However, just because it’s possible to use smaller and heavier racquets doesn’t mean it’s necessary. Ultimately, the racquet you should be playing with is the one that feels the most comfortable to you.
For players at this level, improving your game will happen by matching your style of play to the type of racquet you’re using and modifying the specifications to maximize performance.
Many advanced players will prefer a control racket or a modern player’s racket. Control rackets are optimal for players who possess the technique that allows the generation of plenty of power.
Attributes of a racket
Tennis Companion lists 6 attributes that should be kept in mind when selecting a tennis racket.
The best tennis racket will be the one that possesses the right balance of all these attributes that suits that particular player.
Of course, every individual is different, and there is; therefore, no one size fits all racket that will suit every player. Consequently, it is essential that the player knows themselves inside out, their technique, strength, power, and everything else in between.
Only when a player truly knows themselves and how they play tennis, will they then choose a tennis racket.
A good tennis player can hit pretty hard and create power through proper technique, regardless of the racket they play with.
However, some rackets make generating pace considerably easier, and these are often referred to as power-oriented rackets.
Powerful rackets usually have bigger head sizes, stiffer frames, and sometimes much longer and are referred to as extended length.
Usually, as a player gradually becomesmore experienced, more control will be required from their racket placement to ensure the ball goes precisely in the direction they want it to go.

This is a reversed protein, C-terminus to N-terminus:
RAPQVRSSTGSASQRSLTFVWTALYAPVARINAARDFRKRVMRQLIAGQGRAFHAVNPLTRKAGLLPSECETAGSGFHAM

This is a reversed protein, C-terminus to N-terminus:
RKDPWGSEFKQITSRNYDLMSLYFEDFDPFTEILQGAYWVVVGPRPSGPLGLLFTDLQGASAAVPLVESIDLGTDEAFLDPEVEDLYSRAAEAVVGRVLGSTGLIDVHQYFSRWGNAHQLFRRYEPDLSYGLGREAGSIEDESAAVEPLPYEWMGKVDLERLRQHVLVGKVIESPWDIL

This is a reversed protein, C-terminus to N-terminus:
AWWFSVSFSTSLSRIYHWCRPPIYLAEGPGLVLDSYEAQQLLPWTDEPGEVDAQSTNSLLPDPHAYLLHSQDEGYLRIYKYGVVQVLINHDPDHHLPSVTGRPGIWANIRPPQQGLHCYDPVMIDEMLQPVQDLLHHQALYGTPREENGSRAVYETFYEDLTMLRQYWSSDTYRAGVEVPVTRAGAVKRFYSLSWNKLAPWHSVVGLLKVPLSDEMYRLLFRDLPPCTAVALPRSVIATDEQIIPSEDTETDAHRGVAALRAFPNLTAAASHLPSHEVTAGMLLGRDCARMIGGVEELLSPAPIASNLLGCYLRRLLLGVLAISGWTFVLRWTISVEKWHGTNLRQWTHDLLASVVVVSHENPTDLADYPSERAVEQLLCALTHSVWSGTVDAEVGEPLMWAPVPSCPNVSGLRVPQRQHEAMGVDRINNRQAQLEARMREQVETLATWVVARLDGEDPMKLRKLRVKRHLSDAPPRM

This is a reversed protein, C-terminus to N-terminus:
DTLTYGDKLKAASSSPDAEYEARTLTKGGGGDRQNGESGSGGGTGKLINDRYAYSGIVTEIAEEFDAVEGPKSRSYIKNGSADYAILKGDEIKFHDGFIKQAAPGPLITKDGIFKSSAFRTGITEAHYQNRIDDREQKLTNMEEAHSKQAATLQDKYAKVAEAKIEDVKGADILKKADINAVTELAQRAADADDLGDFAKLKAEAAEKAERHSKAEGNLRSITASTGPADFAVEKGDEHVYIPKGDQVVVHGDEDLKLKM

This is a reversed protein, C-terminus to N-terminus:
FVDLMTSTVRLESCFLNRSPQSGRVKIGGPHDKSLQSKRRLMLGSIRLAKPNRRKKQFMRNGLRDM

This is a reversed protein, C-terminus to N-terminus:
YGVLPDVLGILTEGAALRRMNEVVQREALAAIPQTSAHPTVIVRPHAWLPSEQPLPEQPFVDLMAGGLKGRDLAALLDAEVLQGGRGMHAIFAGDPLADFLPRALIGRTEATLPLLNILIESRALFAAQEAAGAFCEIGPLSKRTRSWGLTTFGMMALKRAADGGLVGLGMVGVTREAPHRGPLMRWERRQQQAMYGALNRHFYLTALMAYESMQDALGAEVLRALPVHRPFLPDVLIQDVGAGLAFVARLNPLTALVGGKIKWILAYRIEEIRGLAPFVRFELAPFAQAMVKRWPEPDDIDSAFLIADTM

In addition, players with more experience and advancement will likely have developed the technique and skill needed to create their own pace.
With this in mind, control-oriented rackets tend to have thinner beams, less stiff frames, smaller head sizes, and tighter string patterns.
Comfort is most often associated with the shock sent to the player’s arm when hitting the ball or the vibration felt after the ball has been hit.
However, it’s also possible that a player might associate comfort with the racket’s weight in relation to their strength.
Comfort-oriented rackets tend to be a bit heavier, more flexible, and focus further weight toward the handle to help better shock absorption.
Comfort is key in tennis because playing with a racket that causes any form of discomfort can truly hinder the player’s performance and progression and increase the possibility of injury or damage to the arm.
Most often, touch or feel is linked to a sense of control and connectedness, mainly when hitting volleys and finesse shots, including drop shots.
This sentiment is a bit nuanced and depends on the player’s preferences, meaning that this will vary from individual to individual.
Rackets that provide enhanced touch tend to be heavier, with smaller head sizes, and have more flexible frames, as this is key to a good feel, rather than too much stiffness, which can be uncomfortable.
Rackets that are easy to maneuver tend to feel lightweight in the hand and make changing the direction of the racket head happen with much more ease.
This feeling is often a direct consequence of the overall weight of the racket, in combination with the frame’s distribution of weight or balance, usually “head light.”
To put it more simply, a more significant portion of the racquet’s weight falls lower on the racket, towards the handle.
Tennis rackets that have optimal stability remain steady when hitting a ball and help instill a positive feeling of consistency and accuracy.
Most often, stable racquets tend to be a bit heavier, have smaller heads, and less stiff frames. Stability is a component that can often be overlooked, so it’s crucial to remember how significant it is and its impact on the game.
The six tennis rackets discussed above are all excellent rackets in their own right and are the best out there.
Weighing up the advantages and disadvantages of each racket is a good way to get a well-informed overview of a racket with different, nuanced perspectives.
It is always advisable to consider the pros and cons before making a purchase. It is wise to ensure you’re buying the racket that is truly tailed to your specific needs and requirements.
This guide has provided you with all of the necessary information needed when deciding what tennis racket to purchase, so you can be confident in the knowledge that you are well-equipped to make the best decision.